NEW YORK( TheStreet) -- 2011 could be even busier than 2010 for Michael Corbat, the CEO of Citigroup's ( C) Citi Holdings unit and the man in charge of selling the bank's toxic assets. Corbat has been at work whittling down Citi Holdings' assets and will have sold $100 billion in assets in 2010. Some larger deals took place in the fourth quarter, including the sale of Citigroup's Student Loan Corp. ( SLC) private student loans to Discover Financial ( DFS) for $600 million, the sale of $28 billion of student loans to Sallie Mae ( SLM) for $1.2 billion and the sale of $1.6 billion in managed assets from the U.S. retail sales finance portfolios to GE Capital, a unit of GE ( GE). In 2011, it is likely that Corbat will be able to check OneMain, the restructured part of CitiFinancial and Citigroup's British online bank Egg, off of his list. "If you look at what our priorities are, it is clearly CitiFinancial," said Corbat. "We said we would get the restructuring done, and we have." Citigroup is hoping to sell these assets by the end of 2011. Bidding for Egg has already been rumored to be taking place, with Barclays ( BCS), Blackstone ( BX) and TPG apparently bidding on the asset. Corbat would not specify exactly how much Citi Holdings will trim down in 2011. "We don't tell the market what our pace of reduction will be," says Corbat. "The last thing you want to do is put a clock over your head and say we are going to sell these things by a certain point in time. We look at what is happening in the market and we look at what asset prices are doing. Then, when the timing is right, we push those things forward and take them into the markets."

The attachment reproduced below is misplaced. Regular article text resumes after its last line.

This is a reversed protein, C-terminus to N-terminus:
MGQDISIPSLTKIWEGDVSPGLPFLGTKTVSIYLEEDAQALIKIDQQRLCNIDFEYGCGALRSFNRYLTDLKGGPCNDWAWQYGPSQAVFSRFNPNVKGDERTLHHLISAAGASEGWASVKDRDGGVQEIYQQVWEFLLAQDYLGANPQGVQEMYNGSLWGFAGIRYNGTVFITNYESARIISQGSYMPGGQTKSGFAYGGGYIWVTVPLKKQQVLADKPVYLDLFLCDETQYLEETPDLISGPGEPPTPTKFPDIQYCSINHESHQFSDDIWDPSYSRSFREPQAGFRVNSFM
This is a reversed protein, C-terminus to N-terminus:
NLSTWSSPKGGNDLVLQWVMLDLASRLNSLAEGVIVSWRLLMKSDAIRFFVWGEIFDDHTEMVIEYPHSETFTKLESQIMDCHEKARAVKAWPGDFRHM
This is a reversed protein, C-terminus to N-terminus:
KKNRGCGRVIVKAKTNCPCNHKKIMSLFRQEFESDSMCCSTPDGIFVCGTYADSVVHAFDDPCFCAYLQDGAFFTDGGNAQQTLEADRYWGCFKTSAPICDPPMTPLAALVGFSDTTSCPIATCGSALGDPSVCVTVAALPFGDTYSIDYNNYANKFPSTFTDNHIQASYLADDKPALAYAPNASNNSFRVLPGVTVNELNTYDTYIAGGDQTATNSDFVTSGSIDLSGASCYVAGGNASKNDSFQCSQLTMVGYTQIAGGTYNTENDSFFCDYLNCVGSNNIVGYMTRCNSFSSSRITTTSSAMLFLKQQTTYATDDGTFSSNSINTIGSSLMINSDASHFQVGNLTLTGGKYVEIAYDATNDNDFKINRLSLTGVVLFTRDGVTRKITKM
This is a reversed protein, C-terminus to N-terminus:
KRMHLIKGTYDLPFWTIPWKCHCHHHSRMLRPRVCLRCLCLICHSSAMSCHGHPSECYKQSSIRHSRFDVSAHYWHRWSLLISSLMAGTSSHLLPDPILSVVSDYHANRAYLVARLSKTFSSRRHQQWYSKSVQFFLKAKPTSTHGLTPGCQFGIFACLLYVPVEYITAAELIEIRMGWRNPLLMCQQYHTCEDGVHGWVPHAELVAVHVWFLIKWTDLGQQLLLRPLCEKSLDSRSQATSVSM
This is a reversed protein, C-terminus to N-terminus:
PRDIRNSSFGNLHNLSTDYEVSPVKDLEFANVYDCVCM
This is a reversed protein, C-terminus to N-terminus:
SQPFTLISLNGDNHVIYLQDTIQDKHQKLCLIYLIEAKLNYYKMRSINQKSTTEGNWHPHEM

Corbat added that sees 2011 as being more active because the market is recovering and asset valuations are making a rebound. Corbat said that mortgage prices and securities have risen and the cost of capital and financing has come down, which is driving valuations. "The deal market has opened back up," Corbat said. "If you look at our pace of reduction out of the special asset pool over a quiet summer our team sold about $15 billion of assets in the third quarter. There is a good appetite in particular for yield and credit type assets. We have seen very good demand for our securities." Investors shouldn't expect Citi Holdings to make any fire sales to take the assets off its balance sheet, says Corbat. He says the expectation is that Citi Holdings will be winding down assets for awhile. "There are some long-maturity assets in there -- mortgages, student loans -- and people's expectations should be that some of those assets are going to be around for a relatively long time," he said. "When the market is willing to pay us the value of those assets we will happy to sell them." --Written by Maria Woehr in New York. To contact the writer of this article, click here: Maria Woehr. To follow the writer on Twitter, go to http://twitter.com/newsgirlmw. To submit a news tip, send an email to: email@example.com.